Reducing Work-Related Stress for Blind and Visually Impaired Workers

I handled work-related stress poorly early on in my career. The mix of failing vision, ambition, and despair about my future created a hard to handle emotional state.

After a bad first full-time job experience, I landed in a much better situation. Although it was better, it had its stresses too.

Learning a new job, coping with vision loss, and pushing for perfection put a ton of pressure on me. I wasn’t prepared to handle all that stress. Frankly, I didn’t anticipate it becoming such a burden though.

After a tough day at the office, I’d pour myself a drink and repeat that process one, two, or more times during the evening. That was my method for dealing with stress for three, four, maybe five nights a week.

Simply put, I had to numb myself. The emotional storm engulfing me was overwhelming. Anger with losing my vision. Frustration with less reliable eyesight. Despair with the long-term outlook with my life and my career. Still, I had to go to work and deal with additional stresses. Paperwork, customer complaints, interoffice politics, rotating schedules, and on and on.

Thankfully, I was mentally strong enough to put on the brakes before it all got out of hand. That was 16 years ago. Today, I’ve learned how to handle work-related stress much better. Let me share some of what works for me.

Tips for Handling Work-Related Stress

#1 Exercise

exercise room with stationary bikes

Deadlines are always looming for my projects. So, I spend a lot of time sitting down at the computer. When my day is over, I change my clothes, head to my garage, and do some kind of exercise. I use barbell, dumbbell, kettlebell, resistance band, and body weight movements to build muscle and to maintain strength. With all the sitting I do, I emphasize flexibility and mobility too. I stretch and do full range of motion movements with light resistance.

Walking with my dog guide, Cody is great exercise too. Especially, when we are out for a leisurely walk with no specific destination. We may walk for 45 minutes to an hour. A great way to clear my mind.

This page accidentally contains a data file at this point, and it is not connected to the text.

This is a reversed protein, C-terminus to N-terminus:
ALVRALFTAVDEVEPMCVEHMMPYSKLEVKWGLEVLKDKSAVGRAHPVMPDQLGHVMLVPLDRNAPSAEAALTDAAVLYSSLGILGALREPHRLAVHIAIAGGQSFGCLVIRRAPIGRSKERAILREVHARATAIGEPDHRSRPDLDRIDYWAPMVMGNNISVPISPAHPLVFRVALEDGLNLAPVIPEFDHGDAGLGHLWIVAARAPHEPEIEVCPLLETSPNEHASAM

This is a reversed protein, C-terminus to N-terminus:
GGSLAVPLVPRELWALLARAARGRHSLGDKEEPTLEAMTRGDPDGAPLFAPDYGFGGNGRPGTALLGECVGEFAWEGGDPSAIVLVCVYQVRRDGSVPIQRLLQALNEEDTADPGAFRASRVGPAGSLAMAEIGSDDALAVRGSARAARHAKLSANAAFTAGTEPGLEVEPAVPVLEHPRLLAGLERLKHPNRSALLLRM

Exercise keeps my body and mind strong. I don’t exercise to get ripped, as they say, I do it for health and longevity. It’s more relaxing that way.

#2 Nutrition

fruit and vegetables in horn of plenty by george grimmhowell

I do my best to eat nutritious food throughout the week. Nothing special or exotic. My doctor told me I had to lower my blood pressure, so I began eating more vegetables. I never thought I would like Brussels sprouts, but they are delicious with bacon. Hey, I’m trying.

I have a sweet tooth. Dark chocolate is always in my cupboard. If I want an ice cream kind of treat, I add berries and nuts to fat-free yogurt and freeze it. It takes care of my sweet cravings.

I also like to make some chamomile tea to reduce my stress. My palate has adjusted to its flavor fairly well. I drink about three to four cups of it daily.

Like I said, it’s nothing too fancy. I feel better when I eat cleanly. I take a cheat day or two once in a while. But, food is fuel, so I reach for good stuff as often as possible.

#3 Leisure

A neatly-stacked group of books set between a pair of headphones.

My brain needs a distraction on a daily basis. I write a lot of grant proposals, so when my work is done for the day, I indulge in reading audiobooks or talking books, especially at this time of year. My favorite genre is horror, supernatural horror that is. Reading fiction helps me use my imagination. It helps me unlock my own creativity too.

Another way I decompress after a long work week is going to the movies. My wife is always up for a movie too. Our local theater offers descriptive video on all 16 screens. It’s a fantastic way for me to get rid of some stress.

#4 Rest and Relaxation

Sleep is another important element for my stress levels. I try to get seven to eight hours of sleep nightly. I’m refreshed and ready to go each morning. On rare occasions, I may take an afternoon nap, especially if I feel very stressed with work on that particular day. Of course, do remember, I have the benefit of working from home too.

So there it is. My "go to" methods and tactics for reducing work-related stress. Nothing too fancy or too exotic. Stay fit, eat well, distract my brain, and get quality sleep. But, I have heard about these things called float tanks. I may need to try that out.

November 1st is National Stress Awareness Day. Are you going to celebrate? Hit the comment button and tell me about your stress reducing methods too!

Additional Tips for Reducing Work-Related Stress

6 Ways to Relieve or Manage Work-Related Stress As a Worker Who Is Blind or Visually Impaired

How to Beat Work-Related Stress When You Are Blind or Visually Impaired

A Lesson in Stress Management

Get Pumped Up: The Work-Related Benefits of Exercise for People Who Are Blind or Visually Impaired

Better Sleep Means Better Job Performance and Job Satisfaction: Improving Sleep Disorders in People Who Are Blind